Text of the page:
Though popcorn or acoustic ceilings were once popular in homes and apartments, the bumpy look of popcorn ceilings quickly dates a home today. A very common home improvement is to remove a popcorn ceiling.

Before you jump into this project, however, it’s important to consider whether the ceiling texture might contain asbestos. Popcorn ceilings applied before the 1980s may contain asbestos, a fiber that is harmful when airborne.

If you’re unsure whether your ceiling may contain asbestos, you can buy a mail-in asbestos test kit for about $35. Be sure the kit is EPA approved. With this, you carefully scrape a small piece into a plastic bag that seals and send it to a mail-order certified testing lab.

If your ceiling contains asbestos, you have a couple of options:

  1. Instead of removing the ceiling texture, cover over it with a new layer of drywall. According to the Consumer Product Safety Commission, leaving asbestos in place is not hazardous—it’s removing it that allows the dangerous fibers of asbestos to become airborne.
  2. Have the texture removed. You should leave removal of asbestos to a professional asbestos abatement contractor.

How to Remove a Popcorn Ceiling, Step by Step

If your popcorn ceiling does not contain asbestos, the following information will guide you through removal.

Begin by preparing the room for the mess, then move on to the removal process.

1 Because you need to spray water onto the ceiling to remove the texture, begin by turning off the power to the receptacles and light fixtures at the circuit breaker panel.

repair a ceiling fan breaker
Turn off the circuits that supply electricity to the room.

2 Protect the floor, baseboards, and lower parts of the wall by spreading heavy-duty plastic sheeting or water-resistant drop cloths across the floor and extending it about 18 inches up the wall. Tape the edges of the sheeting to the wall with blue painters’ tape.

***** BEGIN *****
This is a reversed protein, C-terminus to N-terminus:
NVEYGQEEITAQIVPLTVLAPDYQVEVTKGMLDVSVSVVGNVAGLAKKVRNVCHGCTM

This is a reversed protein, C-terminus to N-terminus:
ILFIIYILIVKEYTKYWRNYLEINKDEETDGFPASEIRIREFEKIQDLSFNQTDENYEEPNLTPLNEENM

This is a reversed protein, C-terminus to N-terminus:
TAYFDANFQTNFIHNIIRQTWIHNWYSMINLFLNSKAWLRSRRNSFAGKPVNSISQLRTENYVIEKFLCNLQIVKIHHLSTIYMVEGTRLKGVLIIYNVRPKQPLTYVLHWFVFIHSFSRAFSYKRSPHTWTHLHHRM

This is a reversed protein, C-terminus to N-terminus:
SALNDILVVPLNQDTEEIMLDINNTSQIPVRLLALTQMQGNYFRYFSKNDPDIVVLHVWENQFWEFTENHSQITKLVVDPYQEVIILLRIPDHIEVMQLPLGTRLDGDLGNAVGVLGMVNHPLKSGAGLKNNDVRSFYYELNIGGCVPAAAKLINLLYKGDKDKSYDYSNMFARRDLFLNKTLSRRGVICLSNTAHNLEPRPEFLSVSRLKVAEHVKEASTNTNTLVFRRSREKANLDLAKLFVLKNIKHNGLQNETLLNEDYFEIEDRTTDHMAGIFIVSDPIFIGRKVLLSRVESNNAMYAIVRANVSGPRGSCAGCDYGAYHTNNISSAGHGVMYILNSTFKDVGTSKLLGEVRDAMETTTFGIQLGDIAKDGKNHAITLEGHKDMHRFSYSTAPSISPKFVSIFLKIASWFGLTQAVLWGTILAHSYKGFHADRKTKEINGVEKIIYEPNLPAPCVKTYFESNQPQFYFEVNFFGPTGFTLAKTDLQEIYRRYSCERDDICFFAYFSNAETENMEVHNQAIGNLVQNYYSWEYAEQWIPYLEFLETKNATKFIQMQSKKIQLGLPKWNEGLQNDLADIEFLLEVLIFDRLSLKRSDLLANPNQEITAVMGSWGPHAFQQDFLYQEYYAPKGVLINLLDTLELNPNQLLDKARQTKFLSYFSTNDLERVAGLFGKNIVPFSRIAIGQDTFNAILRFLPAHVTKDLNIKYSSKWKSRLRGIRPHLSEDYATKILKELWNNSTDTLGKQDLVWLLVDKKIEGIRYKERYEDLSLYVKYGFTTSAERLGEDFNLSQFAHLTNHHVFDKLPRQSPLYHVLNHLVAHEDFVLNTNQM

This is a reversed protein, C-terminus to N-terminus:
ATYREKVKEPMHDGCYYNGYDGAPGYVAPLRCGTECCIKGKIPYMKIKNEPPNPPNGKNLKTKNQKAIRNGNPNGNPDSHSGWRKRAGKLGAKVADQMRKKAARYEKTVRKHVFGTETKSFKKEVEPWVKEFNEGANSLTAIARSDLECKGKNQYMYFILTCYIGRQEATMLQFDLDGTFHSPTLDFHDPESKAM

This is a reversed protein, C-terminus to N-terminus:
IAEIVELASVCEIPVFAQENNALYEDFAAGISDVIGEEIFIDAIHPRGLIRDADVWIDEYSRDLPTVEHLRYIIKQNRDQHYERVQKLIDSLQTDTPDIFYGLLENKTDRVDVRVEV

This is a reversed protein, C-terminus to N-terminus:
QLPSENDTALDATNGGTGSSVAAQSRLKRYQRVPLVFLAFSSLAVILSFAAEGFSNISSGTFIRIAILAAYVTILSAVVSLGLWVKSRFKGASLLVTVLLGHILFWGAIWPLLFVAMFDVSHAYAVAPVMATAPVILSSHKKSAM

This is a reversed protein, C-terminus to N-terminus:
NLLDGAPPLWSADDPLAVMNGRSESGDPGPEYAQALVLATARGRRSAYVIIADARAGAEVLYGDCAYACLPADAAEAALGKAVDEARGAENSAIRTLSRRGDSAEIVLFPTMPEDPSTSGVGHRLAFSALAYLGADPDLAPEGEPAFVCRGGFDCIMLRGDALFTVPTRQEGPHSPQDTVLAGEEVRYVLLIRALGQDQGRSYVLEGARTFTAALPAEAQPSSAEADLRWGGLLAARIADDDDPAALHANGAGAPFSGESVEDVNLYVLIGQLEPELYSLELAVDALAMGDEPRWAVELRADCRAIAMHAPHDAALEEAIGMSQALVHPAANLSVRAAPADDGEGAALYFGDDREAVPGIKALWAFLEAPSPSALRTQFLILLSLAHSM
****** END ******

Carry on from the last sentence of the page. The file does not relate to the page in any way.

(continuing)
3 Run 1 1/2-inch painters’ tape along the top of the wall, about 1/4-inch down from the ceiling. Drape the walls with plastic sheeting, taping the top edge to the painters’ tape along the top of the walls. Then unroll rosin paper on the floor to keep the floor from getting too slippery and make cleanup easier.

Tape protective drop cloths to the floor, and then the walls.
Tape protective drop cloths to the floor, and then the walls. ©Don Vandervort, HomeTips

4 Working in 2-by-2-foot sections,  use a garden sprayer to apply water to the ceiling, and then scrape the texture off with an 8-inch-wide drywall taping knife. Wear safety glasses and a dust mask.

Use a garden sprayer to wet the ceiling with water. Photo: Chapin
Use a garden sprayer to wet the popcorn ceiling with water. Chapin
8-inch Drywall taping knife is handy for scraping the ceiling. Photo: Marshalltown
8-inch Drywall taping knife is handy for scraping the ceiling. Marshalltown

5 Once you’ve finished scraping the entire ceiling, remove the plastic from the walls.

Leave the plastic sheeting on the floor until you gather and dispose of all of the rosin paper and wall sheeting.

Here is a helpful video from Home Depot that shows how to remove a popcorn ceiling, step by step:


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About Don Vandervort
Don Vandervort has developed his expertise for more than 30 years as a remodeler and builder, Building Editor for Sunset Books, Senior Editor at Home Magazine, author of more than 30 home improvement books, and writer of countless magazine articles. He appeared for 3 seasons on HGTV’s “The Fix,” and served as MSN’s home expert for several years. Don founded HomeTips in 1996. Read more about Don Vandervort